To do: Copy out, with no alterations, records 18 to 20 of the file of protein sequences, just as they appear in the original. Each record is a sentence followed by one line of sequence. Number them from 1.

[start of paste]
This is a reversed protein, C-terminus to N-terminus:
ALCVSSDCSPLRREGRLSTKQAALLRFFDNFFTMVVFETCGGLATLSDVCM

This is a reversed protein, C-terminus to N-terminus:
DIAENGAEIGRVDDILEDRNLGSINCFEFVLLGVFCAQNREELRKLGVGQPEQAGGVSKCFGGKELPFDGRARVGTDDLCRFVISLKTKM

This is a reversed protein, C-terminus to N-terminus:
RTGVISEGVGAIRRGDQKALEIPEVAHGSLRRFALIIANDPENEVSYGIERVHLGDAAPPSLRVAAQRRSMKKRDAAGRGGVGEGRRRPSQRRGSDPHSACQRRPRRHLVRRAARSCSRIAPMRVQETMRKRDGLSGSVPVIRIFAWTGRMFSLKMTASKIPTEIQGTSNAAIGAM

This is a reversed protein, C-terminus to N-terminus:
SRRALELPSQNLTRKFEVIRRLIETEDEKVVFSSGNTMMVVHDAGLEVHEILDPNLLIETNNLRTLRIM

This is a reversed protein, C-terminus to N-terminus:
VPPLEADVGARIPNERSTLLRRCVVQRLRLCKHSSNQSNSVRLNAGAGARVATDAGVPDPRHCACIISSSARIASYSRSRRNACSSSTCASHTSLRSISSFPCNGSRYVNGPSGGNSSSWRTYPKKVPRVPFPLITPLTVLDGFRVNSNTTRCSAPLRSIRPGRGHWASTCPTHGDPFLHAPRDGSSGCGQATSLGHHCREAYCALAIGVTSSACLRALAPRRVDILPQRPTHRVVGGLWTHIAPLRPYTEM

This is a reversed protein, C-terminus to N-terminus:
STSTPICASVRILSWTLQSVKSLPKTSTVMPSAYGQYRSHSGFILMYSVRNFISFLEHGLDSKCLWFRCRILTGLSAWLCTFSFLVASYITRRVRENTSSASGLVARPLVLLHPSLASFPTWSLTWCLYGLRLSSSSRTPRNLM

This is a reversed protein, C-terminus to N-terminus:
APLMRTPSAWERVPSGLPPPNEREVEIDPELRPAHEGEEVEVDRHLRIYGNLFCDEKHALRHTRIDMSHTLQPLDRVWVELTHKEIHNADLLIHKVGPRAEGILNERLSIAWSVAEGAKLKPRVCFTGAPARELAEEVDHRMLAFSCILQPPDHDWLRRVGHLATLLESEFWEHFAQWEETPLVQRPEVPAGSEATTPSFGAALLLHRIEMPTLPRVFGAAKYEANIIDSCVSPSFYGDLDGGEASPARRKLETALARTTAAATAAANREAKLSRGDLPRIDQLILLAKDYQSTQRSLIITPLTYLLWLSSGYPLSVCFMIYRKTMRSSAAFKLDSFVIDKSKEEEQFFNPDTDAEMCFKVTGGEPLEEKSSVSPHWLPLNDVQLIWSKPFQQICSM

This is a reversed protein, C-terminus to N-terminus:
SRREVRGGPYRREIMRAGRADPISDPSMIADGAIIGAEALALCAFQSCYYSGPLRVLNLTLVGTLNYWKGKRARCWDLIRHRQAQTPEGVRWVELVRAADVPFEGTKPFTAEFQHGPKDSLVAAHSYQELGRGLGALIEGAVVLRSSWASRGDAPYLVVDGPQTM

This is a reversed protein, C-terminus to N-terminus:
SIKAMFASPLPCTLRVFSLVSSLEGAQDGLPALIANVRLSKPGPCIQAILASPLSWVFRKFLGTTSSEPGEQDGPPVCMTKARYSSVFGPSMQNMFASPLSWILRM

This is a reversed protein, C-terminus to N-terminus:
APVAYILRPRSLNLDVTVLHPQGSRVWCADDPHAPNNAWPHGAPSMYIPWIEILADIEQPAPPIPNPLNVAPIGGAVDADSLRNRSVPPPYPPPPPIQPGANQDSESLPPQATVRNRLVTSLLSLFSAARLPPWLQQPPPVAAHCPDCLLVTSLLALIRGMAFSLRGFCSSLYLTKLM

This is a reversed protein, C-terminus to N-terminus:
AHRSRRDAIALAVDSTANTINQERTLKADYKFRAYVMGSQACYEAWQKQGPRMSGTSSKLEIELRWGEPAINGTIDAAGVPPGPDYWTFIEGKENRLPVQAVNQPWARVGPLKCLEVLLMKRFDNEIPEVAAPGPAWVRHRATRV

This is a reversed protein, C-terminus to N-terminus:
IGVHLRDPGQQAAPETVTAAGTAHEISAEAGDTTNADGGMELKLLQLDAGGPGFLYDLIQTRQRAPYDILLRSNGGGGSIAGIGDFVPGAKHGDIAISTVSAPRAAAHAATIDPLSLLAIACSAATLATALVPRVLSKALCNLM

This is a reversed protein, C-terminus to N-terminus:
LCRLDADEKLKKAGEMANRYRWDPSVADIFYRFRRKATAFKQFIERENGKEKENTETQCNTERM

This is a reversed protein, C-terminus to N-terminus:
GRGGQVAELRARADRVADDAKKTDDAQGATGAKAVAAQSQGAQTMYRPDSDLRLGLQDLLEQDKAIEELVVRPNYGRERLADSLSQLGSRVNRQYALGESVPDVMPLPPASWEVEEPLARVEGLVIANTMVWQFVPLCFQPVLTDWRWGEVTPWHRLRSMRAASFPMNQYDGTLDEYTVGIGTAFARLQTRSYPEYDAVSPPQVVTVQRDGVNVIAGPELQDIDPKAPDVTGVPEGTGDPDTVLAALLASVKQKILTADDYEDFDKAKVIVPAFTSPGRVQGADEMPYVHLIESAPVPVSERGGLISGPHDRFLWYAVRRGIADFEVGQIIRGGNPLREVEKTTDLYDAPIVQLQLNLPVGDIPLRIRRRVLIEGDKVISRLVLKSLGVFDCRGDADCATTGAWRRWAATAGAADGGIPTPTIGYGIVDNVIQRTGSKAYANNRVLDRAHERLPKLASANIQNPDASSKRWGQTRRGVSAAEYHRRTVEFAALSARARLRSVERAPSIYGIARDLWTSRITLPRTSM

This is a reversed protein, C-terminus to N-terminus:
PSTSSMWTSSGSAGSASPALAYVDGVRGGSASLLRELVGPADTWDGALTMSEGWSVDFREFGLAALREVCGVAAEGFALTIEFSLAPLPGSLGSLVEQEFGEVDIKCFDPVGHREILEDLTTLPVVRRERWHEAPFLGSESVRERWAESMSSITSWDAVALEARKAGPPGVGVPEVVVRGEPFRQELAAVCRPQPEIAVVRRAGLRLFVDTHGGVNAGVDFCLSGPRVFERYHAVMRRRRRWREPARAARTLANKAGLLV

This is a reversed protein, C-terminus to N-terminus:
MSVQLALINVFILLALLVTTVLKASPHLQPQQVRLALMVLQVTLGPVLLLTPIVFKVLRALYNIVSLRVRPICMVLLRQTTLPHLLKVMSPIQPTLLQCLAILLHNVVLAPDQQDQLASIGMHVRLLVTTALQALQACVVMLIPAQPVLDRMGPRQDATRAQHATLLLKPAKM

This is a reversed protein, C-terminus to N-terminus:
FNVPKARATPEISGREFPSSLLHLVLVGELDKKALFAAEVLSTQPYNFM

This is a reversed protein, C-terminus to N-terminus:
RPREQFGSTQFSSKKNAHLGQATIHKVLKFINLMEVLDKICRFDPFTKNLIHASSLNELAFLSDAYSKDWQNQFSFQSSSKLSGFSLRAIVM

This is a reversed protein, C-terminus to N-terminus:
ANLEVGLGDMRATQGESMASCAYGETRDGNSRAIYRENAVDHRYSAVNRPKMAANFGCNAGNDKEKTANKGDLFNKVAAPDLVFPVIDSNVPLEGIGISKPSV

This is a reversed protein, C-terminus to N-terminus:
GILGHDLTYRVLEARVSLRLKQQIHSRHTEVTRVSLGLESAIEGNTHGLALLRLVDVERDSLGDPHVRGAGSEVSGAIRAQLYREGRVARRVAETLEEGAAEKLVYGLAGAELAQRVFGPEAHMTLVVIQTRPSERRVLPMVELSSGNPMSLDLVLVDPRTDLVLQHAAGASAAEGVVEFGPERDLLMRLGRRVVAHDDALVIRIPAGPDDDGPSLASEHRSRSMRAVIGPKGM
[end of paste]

This is a reversed protein, C-terminus to N-terminus:
RPREQFGSTQFSSKKNAHLGQATIHKVLKFINLMEVLDKICRFDPFTKNLIHASSLNELAFLSDAYSKDWQNQFSFQSSSKLSGFSLRAIVM

This is a reversed protein, C-terminus to N-terminus:
ANLEVGLGDMRATQGESMASCAYGETRDGNSRAIYRENAVDHRYSAVNRPKMAANFGCNAGNDKEKTANKGDLFNKVAAPDLVFPVIDSNVPLEGIGISKPSV

This is a reversed protein, C-terminus to N-terminus:
GILGHDLTYRVLEARVSLRLKQQIHSRHTEVTRVSLGLESAIEGNTHGLALLRLVDVERDSLGDPHVRGAGSEVSGAIRAQLYREGRVARRVAETLEEGAAEKLVYGLAGAELAQRVFGPEAHMTLVVIQTRPSERRVLPMVELSSGNPMSLDLVLVDPRTDLVLQHAAGASAAEGVVEFGPERDLLMRLGRRVVAHDDALVIRIPAGPDDDGPSLASEHRSRSMRAVIGPKGM